By Peter Geoghan
First published February 2014 in webmagazine ‘Citizenship in Southeast Europe’ www.citsee.eu
Cupar Way, West Belfast
This picture shows a peace line that separates republican and loyalist residents of Bombay Street in West Belfast. It was here that the British Army were first deployed in Northern Ireland, on Sunday August 15, 1969, following serious overnight loyalist violence that saw almost every house on the street burnt out.Initially the troops were very well received by the Catholic population on the grounds that it was a sign that Westminster was willing to intervene. Such was their popularity that the inchoate Provisional IRA explicitly did not target soldiers in the early years of the Troubles. But this was soon to change. In February 1971, the British Army lost its first soldier in what became known as Operation Banner. The following year it suffered over 100 fatalities. All told, the army has lost 765 servicemen in Northern Ireland since 1969. While the legacy of the British Army in Northern Ireland is still contentious, were it not for the soldiers’ arrival, the loss of life on Bombay Street in August 1969 would certainly have been much greater.
Ulster Defence Association Mural
While walls and fences are frequently used to separate ethno-nationalcommunities in Northern Ireland, visual culture plays an important role in defining space as belonging to one side or another. Murals and flags are particularly strong territorial markers of identity. They also play a role in maintaining these territorial divisions and can serve to reproduce narratives of identity and belonging rooted in sectarian division.
This mural, located on the Newtownards Road in predominantly Protestant East Belfast, celebrates the activities of the Ulster DefenceAssociation (UDA), a Protestant paramilitary grouping formed in September 1971. Despite being linked to a string of killings – many committed under the cover name Ulster Freedom Fighters – the UDAitself was not classified as a terrorist group until August 1992. According to Malcolm Sutton’s Index of Deaths from the Conflict in Ireland, the UDA/UFF was responsible for 260 killings during the Troubles; most of its victims were Catholic civilians.
This photograph shows a street in East Belfast. In the background, stand Samson and Goliath, the imposing cranes of Harland and Wolff, the shipyards where the ill-fated Titanic was built. Union Jack bunting flies above the street, identifying the neighbourhood as Protestant/Unionist. East Belfast was the area worst hit by the violent protests that followed Belfast City Council’s decision, in December 2012, that the Union Jack will fly from City Hall on 15 designated days during the year, rather than continuously as was previously the case.
The rioters, many with red, white and blue scarves across their faces, that clashed with police were mainly young men from working class neighbourhoods in East Belfast where levels of educational attainment are low. Job opportunities are scarce: at its peak Harland and Wolff had a workforce of 35,000, mainly Protestants from East Belfast, but now employs a fraction of that. The rise in tensions has coincided with a slump in the Northern Irish economy. The situation in East Belfast has been complicated further by the involvement of loyalist paramilitaries in the unrest.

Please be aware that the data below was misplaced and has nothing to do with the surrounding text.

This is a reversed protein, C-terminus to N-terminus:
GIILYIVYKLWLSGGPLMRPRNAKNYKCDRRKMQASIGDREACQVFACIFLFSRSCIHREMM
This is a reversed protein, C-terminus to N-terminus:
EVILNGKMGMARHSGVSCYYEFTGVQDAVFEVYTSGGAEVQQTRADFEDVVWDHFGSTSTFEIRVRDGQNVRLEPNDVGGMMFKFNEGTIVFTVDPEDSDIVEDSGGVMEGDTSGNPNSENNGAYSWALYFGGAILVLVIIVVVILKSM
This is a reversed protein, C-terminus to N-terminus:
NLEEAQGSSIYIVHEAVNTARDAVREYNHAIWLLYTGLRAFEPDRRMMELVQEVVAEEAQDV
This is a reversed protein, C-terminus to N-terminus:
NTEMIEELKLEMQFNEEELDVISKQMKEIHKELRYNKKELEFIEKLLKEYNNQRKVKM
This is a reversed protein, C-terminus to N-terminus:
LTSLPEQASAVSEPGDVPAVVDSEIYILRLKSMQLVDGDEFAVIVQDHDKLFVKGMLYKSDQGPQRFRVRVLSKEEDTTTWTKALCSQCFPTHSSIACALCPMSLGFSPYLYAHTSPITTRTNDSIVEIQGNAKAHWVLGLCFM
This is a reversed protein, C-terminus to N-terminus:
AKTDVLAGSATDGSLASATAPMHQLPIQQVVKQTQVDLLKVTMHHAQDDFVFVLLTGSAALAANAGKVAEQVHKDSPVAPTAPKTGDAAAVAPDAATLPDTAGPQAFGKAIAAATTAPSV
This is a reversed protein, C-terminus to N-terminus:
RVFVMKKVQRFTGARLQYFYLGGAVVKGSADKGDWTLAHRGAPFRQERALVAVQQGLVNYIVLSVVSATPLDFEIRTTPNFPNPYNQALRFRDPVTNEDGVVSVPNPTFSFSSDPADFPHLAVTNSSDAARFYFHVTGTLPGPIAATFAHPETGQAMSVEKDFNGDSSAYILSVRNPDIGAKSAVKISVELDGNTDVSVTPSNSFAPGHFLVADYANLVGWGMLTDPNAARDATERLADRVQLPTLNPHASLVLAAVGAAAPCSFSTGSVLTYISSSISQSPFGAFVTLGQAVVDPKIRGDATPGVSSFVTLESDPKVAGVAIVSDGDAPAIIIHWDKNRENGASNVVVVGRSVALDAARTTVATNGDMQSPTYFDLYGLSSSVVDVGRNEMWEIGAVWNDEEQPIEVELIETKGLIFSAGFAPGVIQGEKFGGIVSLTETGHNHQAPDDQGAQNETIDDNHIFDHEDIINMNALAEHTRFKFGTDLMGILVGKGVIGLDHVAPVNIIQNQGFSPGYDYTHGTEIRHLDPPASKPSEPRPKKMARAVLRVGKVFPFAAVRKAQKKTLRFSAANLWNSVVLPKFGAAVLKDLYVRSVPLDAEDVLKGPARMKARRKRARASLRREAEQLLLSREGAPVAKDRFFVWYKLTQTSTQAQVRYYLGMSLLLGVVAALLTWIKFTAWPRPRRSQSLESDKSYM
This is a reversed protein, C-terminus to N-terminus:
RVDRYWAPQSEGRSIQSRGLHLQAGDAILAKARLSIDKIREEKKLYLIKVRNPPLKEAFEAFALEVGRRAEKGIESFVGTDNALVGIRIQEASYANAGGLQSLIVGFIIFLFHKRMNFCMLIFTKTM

The River Ibar provides a natural barrier between Serb-dominated north Mitrovica and the largely Albanian south, effectively dividing the disputed territory of North Kosovo and the Republic of Kosovo proper. The main bridge over the Ibar (pictured) has been blocked since July 2011, when local Serbs blockaded it in protest at the decision to send Kosovo Special Police Unit (ROSU) troops to implement customs policies at the northern border with Serbia.
The north is ‘the biggest challenge’ facing the young Kosovan state (which is not recognised by Serbia) said the former head of policy at the International Civilian Office, the body charged with implementing the Ahtisaari plan for Kosovan independence. Home to around a third of Kosovo’s estimated 130,000 Serbs, North Kosovo takes in urban north Mitrovica as well as three less densely populated municipalities that lie between the town and the border with Serbia proper. In this region, power is largely vested in Serb-run institutions controlled from Belgrade, not the Kosovan capital, Pristina, about forty kilometres to the south.
Serbian mural in North Mitrovica
Murals and flags in north Mitrovica attest to the Serb population of North Kosovo’s rejection of integration into Kosovo (see photograph). In February 2012, an unofficial referendum asked residents in the municipalities north of the Ibar, “Do you accept the institutions of the so-called Republic of Kosovo?” 99.74 per cent of voters said ‘no’.
Government services in North Kosovo are a mixture of local institutions created under UNMIK, now functioning more or less independently, and Serbian financed security structures. The Mitrovica North Administrative Office was set up in an attempt to encourage Serbs in the North to take up Kosovan papers and other official documents. This has had mixed results. Over lunch, I met a group of Serb men in a dingy bar in downtown north Mitrovica. One said that he held Kosovan papers. None of his drinking companions would admit to taking Kosovo papers. ‘They want to force us to take the Kosovo documents but we won’t,’ said another, breaking the silence.
The atmosphere in south Mitrovica was less tense than in the north, when I visited. The double-headed Albanian flag was hung from lampposts and shop fronts (see photograph) but was less ubiquitous than its Serb equivalent north of the river. Now that Kosovo is independent, the Albanian population have less need for overt symbols of national identity and territorial markers, even in Mitrovica.